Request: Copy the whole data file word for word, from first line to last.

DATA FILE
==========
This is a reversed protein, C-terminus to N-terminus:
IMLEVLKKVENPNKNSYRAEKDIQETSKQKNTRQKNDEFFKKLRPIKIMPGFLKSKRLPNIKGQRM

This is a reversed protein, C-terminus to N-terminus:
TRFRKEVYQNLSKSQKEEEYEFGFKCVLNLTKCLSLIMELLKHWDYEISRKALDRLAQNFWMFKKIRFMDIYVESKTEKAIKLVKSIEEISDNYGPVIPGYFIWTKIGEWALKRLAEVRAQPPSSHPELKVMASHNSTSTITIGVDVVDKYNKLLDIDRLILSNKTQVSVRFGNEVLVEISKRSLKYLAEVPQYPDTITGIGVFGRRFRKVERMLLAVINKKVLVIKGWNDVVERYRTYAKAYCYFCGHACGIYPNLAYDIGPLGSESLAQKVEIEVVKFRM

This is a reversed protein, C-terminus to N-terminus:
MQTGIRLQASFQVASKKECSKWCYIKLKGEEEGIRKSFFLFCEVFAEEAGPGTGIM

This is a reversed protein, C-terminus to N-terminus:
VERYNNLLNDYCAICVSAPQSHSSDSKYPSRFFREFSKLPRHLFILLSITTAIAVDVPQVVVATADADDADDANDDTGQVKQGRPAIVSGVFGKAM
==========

This is a reversed protein, C-terminus to N-terminus:
IMLEVLKKVENPNKNSYRAEKDIQETSKQKNTRQKNDEFFKKLRPIKIMPGFLKSKRLPNIKGQRM

This is a reversed protein, C-terminus to N-terminus:
TRFRKEVYQNLSKSQKEEEYEFGFKCVLNLTKCLSLIMELLKHWDYEISRKALDRLAQNFWMFKKIRFMDIYVESKTEKAIKLVKSIEEISDNYGPVIPGYFIWTKIGEWALKRLAEVRAQPPSSHPELKVMASHNSTSTITIGVDVVDKYNKLLDIDRLILSNKTQVSVRFGNEVLVEISKRSLKYLAEVPQYPDTITGIGVFGRRFRKVERMLLAVINKKVLVIKGWNDVVERYRTYAKAYCYFCGHACGIYPNLAYDIGPLGSESLAQKVEIEVVKFRM

This is a reversed protein, C-terminus to N-terminus:
MQTGIRLQASFQVASKKECSKWCYIKLKGEEEGIRKSFFLFCEVFAEEAGPGTGIM

This is a reversed protein, C-terminus to N-terminus:
VERYNNLLNDYCAICVSAPQSHSSDSKYPSRFFREFSKLPRHLFILLSITTAIAVDVPQVVVATADADDADDANDDTGQVKQGRPAIVSGVFGKAM